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Jozef van Wissem – Nobody Living Can Ever Make Me Turn Back

Consouling Sounds

Jozef van Wissem - Nobody Living Can Ever Make Me Turn BackAfter years of collaborations and different labels, Jozef van Wissem‘s second album for Consouling Sounds finds him and his lute once more alone without outside assistance to deter him from this unique vision. Nobody Living Can Ever Make Me Turn Back is a glorious journey into time and space with only the lute and various electronics to guide us. On a couple of tracks, Jozef’s voice accompanies the music, but on the whole this is about the atmosphere summoned by his singular instrument and the way that its shadowy images of the past are infused with the abstract future that the electronics bring.

The eight tracks that comprise this album are all titled after references to the cover art, a Cindy Wright piece of skull and moth, and the album as a whole is rather like a sequel to the piece he was commissioned by the National Gallery to write for Holbein‘s “The Ambassadors”. The evocative and rather beautiful cover image is a pointer to the sound that can be uncovered inside, but also the photograph on the reverse, a sombre Jozef standing on some grand but derelict looking stairs, a giant cross at his side, also helps to portray the ambience of the music.

Opener “Virum Illarum” has the sparsest three-note lute opening and breathy Gregorian vocals layered over so much space. The image of a great hall, empty and dark, dust hanging from chandeliers as the slow musical procession makes its way thorough is stirring. The lute has similarities to the mandolin at times, but there is a doomy melancholy to it that stirs up hidden images, memories from a long-dead past that are re-awakened by the odd beat that jolts the gentle procession onwards. “Golden Bells Ring In The Ears Of Earths Inhabitants” has a folkier feel, the lute sounding delightful and almost springlike, but with just a touch of sadness, as if we know that although the trees are vibrant and full of leaves at the moment, soon they will be stark and bare. The disembodied voice adds a sweet solemnity all the while, breath and silence are entwining through the gentle sounds.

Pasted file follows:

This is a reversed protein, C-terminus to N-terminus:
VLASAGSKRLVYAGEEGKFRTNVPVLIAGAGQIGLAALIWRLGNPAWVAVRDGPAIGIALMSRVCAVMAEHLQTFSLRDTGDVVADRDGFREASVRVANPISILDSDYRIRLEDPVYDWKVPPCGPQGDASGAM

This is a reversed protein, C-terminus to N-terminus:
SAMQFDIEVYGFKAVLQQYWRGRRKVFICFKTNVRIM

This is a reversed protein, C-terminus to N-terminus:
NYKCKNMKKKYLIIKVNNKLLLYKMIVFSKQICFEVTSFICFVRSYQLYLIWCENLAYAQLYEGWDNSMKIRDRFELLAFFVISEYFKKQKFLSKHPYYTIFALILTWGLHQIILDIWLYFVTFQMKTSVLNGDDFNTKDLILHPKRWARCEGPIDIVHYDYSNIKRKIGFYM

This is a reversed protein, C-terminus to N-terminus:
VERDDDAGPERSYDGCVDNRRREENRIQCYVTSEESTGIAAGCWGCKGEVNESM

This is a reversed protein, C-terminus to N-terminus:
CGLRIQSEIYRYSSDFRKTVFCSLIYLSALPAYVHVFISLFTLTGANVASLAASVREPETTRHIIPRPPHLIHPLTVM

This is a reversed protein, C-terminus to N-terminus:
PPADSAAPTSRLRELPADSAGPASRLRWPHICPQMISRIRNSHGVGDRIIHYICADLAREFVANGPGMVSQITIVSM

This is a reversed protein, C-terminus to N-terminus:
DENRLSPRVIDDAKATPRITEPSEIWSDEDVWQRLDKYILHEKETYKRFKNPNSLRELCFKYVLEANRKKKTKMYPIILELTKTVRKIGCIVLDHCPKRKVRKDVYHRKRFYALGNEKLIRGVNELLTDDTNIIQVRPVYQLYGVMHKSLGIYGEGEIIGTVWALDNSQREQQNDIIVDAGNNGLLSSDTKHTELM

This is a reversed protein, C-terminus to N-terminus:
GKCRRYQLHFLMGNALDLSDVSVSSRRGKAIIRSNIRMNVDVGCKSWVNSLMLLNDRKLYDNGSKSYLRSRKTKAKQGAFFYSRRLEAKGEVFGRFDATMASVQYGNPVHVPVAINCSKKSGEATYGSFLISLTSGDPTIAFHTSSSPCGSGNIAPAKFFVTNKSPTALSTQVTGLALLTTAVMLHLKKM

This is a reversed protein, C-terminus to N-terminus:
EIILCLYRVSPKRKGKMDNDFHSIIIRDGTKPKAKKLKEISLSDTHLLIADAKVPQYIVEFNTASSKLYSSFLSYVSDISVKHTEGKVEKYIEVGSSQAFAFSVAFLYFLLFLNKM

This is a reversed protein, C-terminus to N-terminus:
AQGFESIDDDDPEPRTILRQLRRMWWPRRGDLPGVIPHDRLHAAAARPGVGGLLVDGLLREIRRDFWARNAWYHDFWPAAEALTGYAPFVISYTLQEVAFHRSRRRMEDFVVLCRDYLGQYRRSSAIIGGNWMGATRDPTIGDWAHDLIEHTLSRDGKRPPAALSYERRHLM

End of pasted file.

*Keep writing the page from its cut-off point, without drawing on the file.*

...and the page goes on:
With titles like ” Your Days Gone Like A Shadow” and “The Empty Cup Of Suffering”, you could be forgiven for thinking that this would be a doleful and joyless affair. This is absolutely not the case and the use of space and silence here can not be overstated. The two gently strummed chords of “Empty Cup” leave so much space for reflection in between them, and the delicious sense of anticipation waiting for the chord to arrive is extraordinary, considering the utter simplicity of the track.

“Enable With Perpetual Light The Dullness Of Our Blinded Sight” moves the medieval repetition on slightly with the addition of a drifting, metallic sheen that only adds further lustre to the regally moving lute. It seems somehow to be stretching time itself, slowing it, expanding it, showing us what we otherwise would be unable to see, but with the simplest of this pure minor chord melancholy.

As the album ends, it feels as if we are moving out of the original hall and into the garden of this rambling, mysterious and desolate place. “The Conversation” starts to drift into a light-speckled haze, dust motes travelling in the brightness seen through the open doorway. A conversation takes place between Jozef’s heartbroken, doleful tones and the lute takes the place of the other person, seemingly embodying his relationship with the lute and the joy and sadness that it can bring. “Our Bones Lie Scattered Before The Pit” finds us in the garden, time slowed to a crawl, and we can hear the fingers on the strings moving resonantly on the fretboard; there are delicious curls that sound like a desert mirage, but we are left with the overwhelming melancholy of the player.

This is the first time I have listened to anything of van Wissem’s and was unsure what to expect. To say I am delighted buy the atmosphere developed on this album is an understatement. Its slow, stately use of space and ability to transport the listener through time that has become elasticised is quite a feat. I have images teeming through my mind that are gauzy but perfectly formed and there is not much music that can do that. Van Wissem’s singular journey is one I am very pleased to have become part of.

-Mr Olivetti-

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